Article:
In case you missed it — Five key points about the Joe Williams-Politico saga, including an analysis of why Politico didn’t take more decisive personnel action after finding out about Williams’s more controversial activities — that is, his over-the-line tweets this year.
* The board of News Corp. approves a motion to split the company in two, at least “in principle,” according to the Wall Street Journal.
The board made the decision after a meeting in New York Wednesday evening that lasted roughly an hour and a half . . . . News Corp. Chairman and Chief Executive Rupert Murdoch spoke at the meeting and financial advisers made presentations to the board. . . . [Many] details such as who will run the publishing business have yet to be resolved.
* Much ado over the complaints of the Mitt Romney campaign about a story in The Post regarding Bain Capital and its investment in firms that “specialized in moving work overseas,” according to a characterization in a Post piece on the controversy. The Obama campaign seized on the article and used it as a springboard for attack ads:
The language in the commercials went beyond the Post article by calling Romney himself an “outsourcing pioneer” and suggesting that the former Massachusetts governor would be the “outsourcer in chief” if elected. The article described some companies Bain invested in as “pioneers in the practice of shipping work from the United States to overseas call centers and factories.”
The Romney campaign has criticized the Post article, saying that none of the companies cited sent jobs overseas during Romney’s tenure at the private-equity firm. He left in 1999. In material distributed to reporters on Wednesday, the campaign said that those companies added American jobs while Romney was at Bain and that their expanded overseas operations were aimed at supporting U.S. exports.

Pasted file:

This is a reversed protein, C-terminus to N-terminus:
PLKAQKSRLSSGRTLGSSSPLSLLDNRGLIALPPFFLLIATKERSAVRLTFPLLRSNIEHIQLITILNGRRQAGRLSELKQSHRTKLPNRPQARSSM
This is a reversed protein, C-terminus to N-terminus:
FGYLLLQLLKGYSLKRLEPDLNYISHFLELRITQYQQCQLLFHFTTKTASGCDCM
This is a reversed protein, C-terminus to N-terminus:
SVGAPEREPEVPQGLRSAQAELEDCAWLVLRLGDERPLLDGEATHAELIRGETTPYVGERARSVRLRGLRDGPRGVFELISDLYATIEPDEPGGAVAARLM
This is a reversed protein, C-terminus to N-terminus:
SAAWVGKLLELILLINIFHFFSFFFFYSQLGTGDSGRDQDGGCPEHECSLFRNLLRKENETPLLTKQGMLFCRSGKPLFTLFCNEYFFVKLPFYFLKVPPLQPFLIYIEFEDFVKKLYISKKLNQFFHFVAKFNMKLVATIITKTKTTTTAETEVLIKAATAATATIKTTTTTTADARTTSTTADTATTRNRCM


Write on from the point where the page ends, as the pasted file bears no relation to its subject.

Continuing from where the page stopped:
In Politico’s Playbook has this to say about the matter:
— Team Romney’s 10-page deck: “The Washington Post asserted that under Mitt Romney Bain Capital sent jobs overseas based on an analysis of 6 companies . . . No call centers at [Computer Software Inc.] or then Stream Int’l were moved offshore under Mitt Romney . . . No production at Modus was moved offshore under Mitt Romney . . . No production at GT Bicycles was moved offshore under Mitt Romney . . . SMTC was formed after Mitt Romney left Bain . . . ChipPAC was acquired after Mitt Romney left Bain . . . None of these 6 companies sent jobs overseas under Bain Capital during Mitt Romney’s tenure, in fact they added jobs. . . . Based on these companies, The Washington Post wrote ‘Romney’s Bain Capital Invested In Companies That Moved Jobs Overseas.’”
— BUT, HEY, it’s not The Post’s fault if readers crazily assume that means Romney had something to do with it! Can’t they read between the lines? It doesn’t say ROMNEY did it. What it says about the FIRM is technically accurate. Don’t readers parse the sentences, and read the paper with lawyerly discernment? So no correction/clarification/retraction for you! But thank you for coming.
* What has the New York Times learned from its experiment with hyperlocal news? “What we have been trying to figure out at the Times — and I think what lots of people in this space have been trying to figure out — is how do you prompt communities, and can you prompt communities into the act of covering themselves in a meaningful way?” says a Times official.
Count me as a skeptic.
* Jack Shafer of Reuters equips the debate around national security leaks with a touch of context:
The weakest and most typical responses to firestarter leaks are: 1) calls for Justice Department investigation of the leaks, 2) calls for prosecution of publications and journalists, and 3) calls for new anti-leak measures. The Sanger story has already two of the three typical responses. Senator Dianne Feinstein (D-Calif.) wants hearings about the cyber leaks, the Republicans want a special investigator to find the leakers, and Director of National Intelligence James Clapper has announced new anti-leak measures, if you want to call new polygraph questions for national security employees and new leak investigators a crackdown. Although the Obama administration has prosecuted a record number of leakers, it’s still extraordinarily difficult to bring a successful leak prosecution to court, as Charlie Savage explained in the Times earlier this month. And no matter what measures Democrats, Republicans, and the Department of Justice take, successful prosecutions will remain exceptions to the rule.
Traditionally, the calls for investigations and prosecutions of leakers are designed to change the subject away from the significant material leaked to the leakers themselves. It’s up to you to decide which matters most to you: the fact that somebody leaked or what the government does in your name. Don’t just sit there. Join the debate.
*Ann Curry tearfully bids adieu to the “Today” show.
*All of the foregoing, of course, will matter little in about an hour.